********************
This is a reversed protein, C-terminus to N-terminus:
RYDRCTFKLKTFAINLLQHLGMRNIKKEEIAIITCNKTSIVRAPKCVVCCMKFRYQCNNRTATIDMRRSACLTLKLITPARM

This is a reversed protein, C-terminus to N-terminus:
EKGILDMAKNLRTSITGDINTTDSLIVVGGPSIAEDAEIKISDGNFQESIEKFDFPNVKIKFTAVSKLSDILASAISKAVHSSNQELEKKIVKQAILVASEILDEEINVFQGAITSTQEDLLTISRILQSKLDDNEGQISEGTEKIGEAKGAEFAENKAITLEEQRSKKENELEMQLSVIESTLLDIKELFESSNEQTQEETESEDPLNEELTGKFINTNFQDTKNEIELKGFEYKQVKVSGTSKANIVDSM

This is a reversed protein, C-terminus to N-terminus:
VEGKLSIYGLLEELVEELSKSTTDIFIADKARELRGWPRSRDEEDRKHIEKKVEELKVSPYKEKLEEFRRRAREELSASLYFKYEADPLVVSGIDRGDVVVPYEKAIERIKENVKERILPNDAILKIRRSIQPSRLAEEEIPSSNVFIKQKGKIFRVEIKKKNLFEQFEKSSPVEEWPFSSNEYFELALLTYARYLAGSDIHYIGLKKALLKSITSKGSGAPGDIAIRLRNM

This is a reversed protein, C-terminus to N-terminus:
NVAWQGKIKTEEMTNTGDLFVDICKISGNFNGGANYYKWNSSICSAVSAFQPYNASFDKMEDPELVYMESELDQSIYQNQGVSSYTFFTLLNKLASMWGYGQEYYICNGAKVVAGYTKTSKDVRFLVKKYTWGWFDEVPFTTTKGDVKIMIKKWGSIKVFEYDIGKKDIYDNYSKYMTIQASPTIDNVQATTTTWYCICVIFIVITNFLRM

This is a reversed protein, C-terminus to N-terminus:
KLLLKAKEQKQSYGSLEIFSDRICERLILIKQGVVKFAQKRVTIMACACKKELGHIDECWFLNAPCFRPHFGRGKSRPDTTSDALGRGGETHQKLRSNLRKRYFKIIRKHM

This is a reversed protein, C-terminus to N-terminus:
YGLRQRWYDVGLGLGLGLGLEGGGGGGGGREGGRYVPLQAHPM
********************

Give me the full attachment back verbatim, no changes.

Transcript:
This is a reversed protein, C-terminus to N-terminus:
RYDRCTFKLKTFAINLLQHLGMRNIKKEEIAIITCNKTSIVRAPKCVVCCMKFRYQCNNRTATIDMRRSACLTLKLITPARM

This is a reversed protein, C-terminus to N-terminus:
EKGILDMAKNLRTSITGDINTTDSLIVVGGPSIAEDAEIKISDGNFQESIEKFDFPNVKIKFTAVSKLSDILASAISKAVHSSNQELEKKIVKQAILVASEILDEEINVFQGAITSTQEDLLTISRILQSKLDDNEGQISEGTEKIGEAKGAEFAENKAITLEEQRSKKENELEMQLSVIESTLLDIKELFESSNEQTQEETESEDPLNEELTGKFINTNFQDTKNEIELKGFEYKQVKVSGTSKANIVDSM

This is a reversed protein, C-terminus to N-terminus:
VEGKLSIYGLLEELVEELSKSTTDIFIADKARELRGWPRSRDEEDRKHIEKKVEELKVSPYKEKLEEFRRRAREELSASLYFKYEADPLVVSGIDRGDVVVPYEKAIERIKENVKERILPNDAILKIRRSIQPSRLAEEEIPSSNVFIKQKGKIFRVEIKKKNLFEQFEKSSPVEEWPFSSNEYFELALLTYARYLAGSDIHYIGLKKALLKSITSKGSGAPGDIAIRLRNM

This is a reversed protein, C-terminus to N-terminus:
NVAWQGKIKTEEMTNTGDLFVDICKISGNFNGGANYYKWNSSICSAVSAFQPYNASFDKMEDPELVYMESELDQSIYQNQGVSSYTFFTLLNKLASMWGYGQEYYICNGAKVVAGYTKTSKDVRFLVKKYTWGWFDEVPFTTTKGDVKIMIKKWGSIKVFEYDIGKKDIYDNYSKYMTIQASPTIDNVQATTTTWYCICVIFIVITNFLRM

This is a reversed protein, C-terminus to N-terminus:
KLLLKAKEQKQSYGSLEIFSDRICERLILIKQGVVKFAQKRVTIMACACKKELGHIDECWFLNAPCFRPHFGRGKSRPDTTSDALGRGGETHQKLRSNLRKRYFKIIRKHM

This is a reversed protein, C-terminus to N-terminus:
YGLRQRWYDVGLGLGLGLGLEGGGGGGGGREGGRYVPLQAHPM